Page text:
Investors not only seek capital appreciation from the securities they buy, but they sometimes also pick securities for the income they provide. Such income can come in the form of dividends and distributions. Some may think that dividends and distributions are interchangeable terms for these payouts, but they are very different. Understanding where these two forms of income differ can help investors navigate future investment options. Here are some of the main differences between dividends and distributions. A financial advisor can provide valuable insight into which type of fixed-income investments are the best fit for your goals, timeline and risk profile.
What Is a Dividend?
Purchasing a share of a stock makes you the partial owner of a corporation. When that happens, you can earn a payment from the company’s profits, known as a dividend. Generally, dividends are the most typical form of cash payment made by C corporations, typically large businesses whose shares trade on major stock exchanges, such as the New York Stock Exchange and the NASDAQ.
Companies may not always choose to pay out dividends. Instead, they can decide to hold on to the money and put it towards something within the company. That way, it has the opportunity to fund internal growth or future operations.
There are also different forms of dividends. Cash dividends are usually the most popular type, but there are also stock dividends, property dividends, scrip dividends and liquidating dividends.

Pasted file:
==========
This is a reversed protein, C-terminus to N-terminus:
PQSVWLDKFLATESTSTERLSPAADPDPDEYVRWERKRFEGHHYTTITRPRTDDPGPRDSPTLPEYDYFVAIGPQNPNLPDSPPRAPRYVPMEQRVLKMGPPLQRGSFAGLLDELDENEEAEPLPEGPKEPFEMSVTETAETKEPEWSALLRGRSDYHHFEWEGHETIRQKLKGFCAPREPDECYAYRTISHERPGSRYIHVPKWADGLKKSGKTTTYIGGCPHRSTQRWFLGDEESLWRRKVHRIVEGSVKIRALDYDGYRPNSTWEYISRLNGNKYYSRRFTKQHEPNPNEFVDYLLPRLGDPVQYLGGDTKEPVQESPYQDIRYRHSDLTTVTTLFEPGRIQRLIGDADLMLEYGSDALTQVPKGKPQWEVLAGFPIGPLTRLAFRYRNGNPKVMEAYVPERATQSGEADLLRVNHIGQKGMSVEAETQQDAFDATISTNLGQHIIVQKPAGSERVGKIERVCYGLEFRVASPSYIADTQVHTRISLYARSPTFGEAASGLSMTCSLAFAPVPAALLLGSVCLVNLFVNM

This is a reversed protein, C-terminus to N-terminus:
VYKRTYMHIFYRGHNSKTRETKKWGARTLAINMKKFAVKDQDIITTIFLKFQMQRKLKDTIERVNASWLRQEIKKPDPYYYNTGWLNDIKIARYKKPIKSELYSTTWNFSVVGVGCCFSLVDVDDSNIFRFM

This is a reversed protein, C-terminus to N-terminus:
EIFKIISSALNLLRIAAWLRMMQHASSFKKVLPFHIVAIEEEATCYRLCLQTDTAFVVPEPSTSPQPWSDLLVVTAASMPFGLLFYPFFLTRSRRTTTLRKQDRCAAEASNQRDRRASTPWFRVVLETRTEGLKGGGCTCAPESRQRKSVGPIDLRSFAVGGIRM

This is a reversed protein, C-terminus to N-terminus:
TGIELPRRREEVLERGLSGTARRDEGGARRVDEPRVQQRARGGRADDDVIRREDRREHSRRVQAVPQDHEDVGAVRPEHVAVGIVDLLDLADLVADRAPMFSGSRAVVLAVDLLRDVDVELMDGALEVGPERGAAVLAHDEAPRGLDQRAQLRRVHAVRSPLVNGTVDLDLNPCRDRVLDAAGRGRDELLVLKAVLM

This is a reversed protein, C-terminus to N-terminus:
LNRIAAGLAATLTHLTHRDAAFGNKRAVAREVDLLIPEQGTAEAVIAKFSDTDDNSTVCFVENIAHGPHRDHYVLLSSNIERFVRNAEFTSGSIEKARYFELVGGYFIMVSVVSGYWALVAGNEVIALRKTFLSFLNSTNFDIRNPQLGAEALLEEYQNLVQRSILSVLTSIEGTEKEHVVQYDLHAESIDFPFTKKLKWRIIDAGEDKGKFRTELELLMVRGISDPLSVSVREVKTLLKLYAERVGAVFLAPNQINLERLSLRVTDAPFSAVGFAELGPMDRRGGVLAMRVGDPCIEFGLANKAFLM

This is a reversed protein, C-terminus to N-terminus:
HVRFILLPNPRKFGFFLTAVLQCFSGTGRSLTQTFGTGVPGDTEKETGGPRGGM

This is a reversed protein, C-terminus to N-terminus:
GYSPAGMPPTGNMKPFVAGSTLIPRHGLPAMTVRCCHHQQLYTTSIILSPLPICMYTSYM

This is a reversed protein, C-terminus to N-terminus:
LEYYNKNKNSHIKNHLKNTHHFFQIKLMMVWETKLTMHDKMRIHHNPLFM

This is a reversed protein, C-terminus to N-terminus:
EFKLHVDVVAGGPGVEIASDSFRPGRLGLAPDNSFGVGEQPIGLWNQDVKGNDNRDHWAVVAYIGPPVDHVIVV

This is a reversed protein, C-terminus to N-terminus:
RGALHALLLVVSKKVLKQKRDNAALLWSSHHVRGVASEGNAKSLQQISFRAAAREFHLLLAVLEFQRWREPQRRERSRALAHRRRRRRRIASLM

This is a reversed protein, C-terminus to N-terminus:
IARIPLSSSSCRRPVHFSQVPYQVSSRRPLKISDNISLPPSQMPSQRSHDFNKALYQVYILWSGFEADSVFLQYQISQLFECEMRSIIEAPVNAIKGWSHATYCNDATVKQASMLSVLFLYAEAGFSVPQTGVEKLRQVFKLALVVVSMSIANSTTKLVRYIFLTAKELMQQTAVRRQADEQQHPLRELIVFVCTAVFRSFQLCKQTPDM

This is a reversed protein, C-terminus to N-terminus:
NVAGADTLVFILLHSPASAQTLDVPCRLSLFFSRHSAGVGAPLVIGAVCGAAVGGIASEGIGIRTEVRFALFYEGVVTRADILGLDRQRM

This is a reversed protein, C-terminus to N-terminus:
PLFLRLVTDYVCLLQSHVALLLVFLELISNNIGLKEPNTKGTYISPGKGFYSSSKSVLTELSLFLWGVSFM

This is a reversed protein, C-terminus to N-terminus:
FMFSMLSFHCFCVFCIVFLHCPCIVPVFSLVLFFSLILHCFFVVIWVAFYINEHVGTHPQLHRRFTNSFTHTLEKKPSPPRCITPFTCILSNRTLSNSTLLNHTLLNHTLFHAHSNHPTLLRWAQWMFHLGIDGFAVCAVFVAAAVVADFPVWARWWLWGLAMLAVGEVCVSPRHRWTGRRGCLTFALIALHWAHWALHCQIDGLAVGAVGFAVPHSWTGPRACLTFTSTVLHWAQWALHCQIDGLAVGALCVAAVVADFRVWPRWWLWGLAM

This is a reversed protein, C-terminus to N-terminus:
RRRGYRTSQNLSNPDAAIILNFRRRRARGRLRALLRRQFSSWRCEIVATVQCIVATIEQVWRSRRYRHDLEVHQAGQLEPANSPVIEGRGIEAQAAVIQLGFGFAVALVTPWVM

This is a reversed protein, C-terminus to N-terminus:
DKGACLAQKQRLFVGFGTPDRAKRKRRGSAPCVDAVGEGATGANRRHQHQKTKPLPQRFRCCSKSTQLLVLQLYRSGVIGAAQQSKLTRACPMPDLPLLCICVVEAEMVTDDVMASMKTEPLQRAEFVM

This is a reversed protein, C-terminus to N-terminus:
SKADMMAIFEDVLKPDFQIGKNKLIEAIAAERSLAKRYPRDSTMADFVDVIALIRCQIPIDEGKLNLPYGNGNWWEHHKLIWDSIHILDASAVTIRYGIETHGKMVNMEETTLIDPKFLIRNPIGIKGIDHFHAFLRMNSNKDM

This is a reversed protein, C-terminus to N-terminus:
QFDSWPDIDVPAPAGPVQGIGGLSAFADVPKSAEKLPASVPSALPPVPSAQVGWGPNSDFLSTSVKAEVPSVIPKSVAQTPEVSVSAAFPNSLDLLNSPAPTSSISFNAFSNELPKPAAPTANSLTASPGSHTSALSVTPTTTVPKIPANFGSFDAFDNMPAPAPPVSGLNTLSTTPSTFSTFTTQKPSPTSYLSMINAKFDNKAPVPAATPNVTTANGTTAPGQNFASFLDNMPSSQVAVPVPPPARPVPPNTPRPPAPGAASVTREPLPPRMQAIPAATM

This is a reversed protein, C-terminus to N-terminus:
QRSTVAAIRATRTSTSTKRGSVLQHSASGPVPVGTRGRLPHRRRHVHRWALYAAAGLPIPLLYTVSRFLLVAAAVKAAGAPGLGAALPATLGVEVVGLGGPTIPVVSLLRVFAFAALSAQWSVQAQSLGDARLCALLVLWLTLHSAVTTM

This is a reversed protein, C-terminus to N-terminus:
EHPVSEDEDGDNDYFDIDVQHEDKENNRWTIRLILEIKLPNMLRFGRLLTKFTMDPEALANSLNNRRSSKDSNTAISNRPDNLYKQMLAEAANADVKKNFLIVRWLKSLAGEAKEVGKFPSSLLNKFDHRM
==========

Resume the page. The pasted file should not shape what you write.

The IRS views dividends as separate from the actual share of the company. Instead, the IRS treats it as a portion of the company’s profits. So, dividends don’t factor into the stock’s original cost.
What Is a Distribution?
Unlike a dividend, a distribution is a cash disbursement from a mutual fund or small business that is organized as an S corporation. In the U.S. such corporations can have no more than 100 owners or shareholders, all of whom are U.S. residents. Plus, they can only have a single class of shareholder.
S corporations, which are a type of pass-through entity, forward their income, deductions, losses and credits directly through to their shareholders. Those who hold these shares then report the flow-through of income and losses on their own tax returns, where they are assessed at the individual shareholder’s rate. The IRS treats distributions as a payout of company equity and thus are used to calculate the cost basis of an investment.
Distribution vs Dividend: Taxation
Payouts from S Corporations and C corporations are taxed differently.
Dividends from C corporations, which file Form 1120 tax returns, are taxed twice. Firstly, the company’s profits are taxed. Secondly, the disbursement of these profits as dividends is made with after-tax money and shareholders who receive these dividends must pay taxes on the dividends they have received. This is known as double taxation.
Sometimes dividends may become eligible as qualified dividends. In this case, they are up for taxation at a lower capital gains rate. Capital gain dividends also break into two categories: long and short term. Long-term capital gains operate under standard capital gain tax rates. In contrast, short-term capital gains are included under ordinary income.